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By BryinSiam on 08-03-14
Lest we forget the banality of evil
Hannah Arendt, the author, was a courageous woman with an incisive mind. I have been weary of accounts of the Nazis but this book (and related film) provide a timeless, dispassionate accounting and analysis of the slaughter of millions of souls. Should we think we've left that gruesome history behind us, the author provides an inadvertent reminder that the very same evil lurks at the heart of every risk-averse yet ambitious network of bureaucrats. Alas, we've already forgotten.
8 of 8 people found this review helpful
By Darwin8u on 08-13-13
Both a Monster and a Clown
This book is amazing. In it, Arendt struggles with three major issues: 1) the guilt and evil of the ordinary, bureaucratic, obedient German people (like Eichmann) who contributed to the attempted genocide of the Jewish people, 2) the complicity of some jews in the genocide (through organization, mobilization, passive obedience, and negotiations with the Nazis, 3) the logical absurdity the Eichmann and Nuremberg Trials, etc.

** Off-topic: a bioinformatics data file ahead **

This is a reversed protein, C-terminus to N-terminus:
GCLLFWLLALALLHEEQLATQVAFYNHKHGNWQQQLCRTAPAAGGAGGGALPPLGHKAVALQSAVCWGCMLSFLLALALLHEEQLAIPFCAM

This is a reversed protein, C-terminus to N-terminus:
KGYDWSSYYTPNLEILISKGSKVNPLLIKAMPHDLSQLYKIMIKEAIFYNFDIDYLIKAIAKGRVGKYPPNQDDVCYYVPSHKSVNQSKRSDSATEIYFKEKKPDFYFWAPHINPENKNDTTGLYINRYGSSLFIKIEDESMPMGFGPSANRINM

In this book (and the original 'New Yorker' essays it came from) Hannah Arendt isn't going for easy, cliché answers. She isn't asking rhetorical or weightless questions. While some of her positions might not be fully supportable, the very act of asking tough questions (that don't fall into easy boxes) is a gift to humanity. Arendt's tactic of giving no one an automatic free pass, while also not allowing people like Eichmann to become cartoonish characters of evil, allows her the room to push the idea that the potential for evil exists not just in dark, scary places, but in well-lit, and very efficient bureaucracies and we all (even Israel) might be asked to push or pull a lever if we aren't paying close attention.
34 of 37 people found this review helpful